Growing up in a tight-knit community where people recognized the importance of giving back was what motivated Jeremiah Pike to set up the Hamilton chapter of 100 Men Who Give a Damn with his brother, Nathan.
The concept is simple – the men meet four times a year for one hour and each donates $100 toward a charity that’s been chosen by the group. In one hour, they’ve raised $10,000 toward a good cause. “I love giving to charities and the concept of having a routine in place that made it easy to get involved was great,” says 38-year-old Jeremiah, who works as an account manager at RBC and sets up financial wellness programs and pensions for companies. He lives in Dundas with his wife and two sons.
The 100 Men group is an offshoot of the 100 Women Who Care group, which started in the U.S. in 2006 and is now a worldwide phenomenon. The groups bring together people from all backgrounds whose main interest is in helping their community. That simple concept has been a powerful motivator for communities to start their own groups and there are now hundreds of 100 Who Care groups across North America and even Europe, including for example in Ireland, Texas, Edmonton, Halifax and Oakville.
As Jeremiah says, the group appeals to people who have limited time but want to give to the community in a way that has a big impact. “A big part of my identity is that I always want to give back where I live.” That sense of wanting to give back came from growing up in Kincardine, a small town on Lake Huron, where he was active on various committees, and it has extended to his new home. “Hamilton is where I’m raising my children and I want to make sure that the city continues on this incredible journey of rejuvenation.”
Nathan says they’ve raised more than $70,000 and helped 10 “amazing” local charities, including City Kidz, 541 Eatery and Exchange, Food for Kids and Bob Kemp Hospice, Mission Services and The Baby Depot, which collects gently used clothes and diapers for new parents who are in need of assistance. Last year, they combined forces with the local 100 Women Who Care group and made a joint contribution of $18,000 to City Kidz. “The personal benefit of this is twofold – first we are supporting the organizations that work tirelessly to make Hamilton and area a better place for everyone to live, and second, we get the opportunity to meet with like-minded individuals who care about local community causes and are committed to community service,” says Nathan, who lives in Freelton.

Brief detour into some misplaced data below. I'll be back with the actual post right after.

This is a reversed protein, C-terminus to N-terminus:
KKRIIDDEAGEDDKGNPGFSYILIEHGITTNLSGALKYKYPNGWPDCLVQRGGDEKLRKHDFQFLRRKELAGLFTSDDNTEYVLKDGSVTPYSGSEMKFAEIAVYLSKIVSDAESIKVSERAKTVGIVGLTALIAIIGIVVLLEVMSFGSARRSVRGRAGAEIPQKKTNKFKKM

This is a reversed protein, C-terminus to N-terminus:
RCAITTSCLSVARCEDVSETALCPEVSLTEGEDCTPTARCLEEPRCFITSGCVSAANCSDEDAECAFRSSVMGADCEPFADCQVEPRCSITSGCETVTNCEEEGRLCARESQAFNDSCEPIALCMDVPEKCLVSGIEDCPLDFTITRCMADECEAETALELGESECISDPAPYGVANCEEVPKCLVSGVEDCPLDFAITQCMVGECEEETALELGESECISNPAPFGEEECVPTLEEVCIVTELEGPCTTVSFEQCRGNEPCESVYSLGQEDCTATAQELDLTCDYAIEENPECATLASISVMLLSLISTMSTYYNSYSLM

They choose which charities to support after members make a pitch about a local charity or not-for-profit organization. “The main rule is that it’s local. You’re not helping a charity that benefits people somewhere else,” says Jeremiah, who also had a little push from his wife, Erin, who happens to be a member of the Hamilton chapter of 100 Women Who Care. “When I found out there wasn’t one here she said, ‘well, start one’,” he laughs.
Giving back to the community has its definite rewards. “The act of giving is a reward in itself. I walk away from meetings and I start thinking about what else can I do. I don’t feel drained. I am incredibly proud of the members involved,” Jeremiah says.
They’re also hoping to grow. The Hamilton group started with around 60 men and has grown to 95 and includes businessmen, bankers, retired teachers and firefighters. The group’s goal is to ‘break the 100 barrier.’ “I would love to challenge the youth of Hamilton to come out. They don’t have to give $100, even just $25, and they could join with four other guys. It’s not necessarily about how much you give but the fact that you’re giving at all.”
by Denise Davy
100 Men Who Give a Damn, Hamilton
100 Women Who Care, Hamilton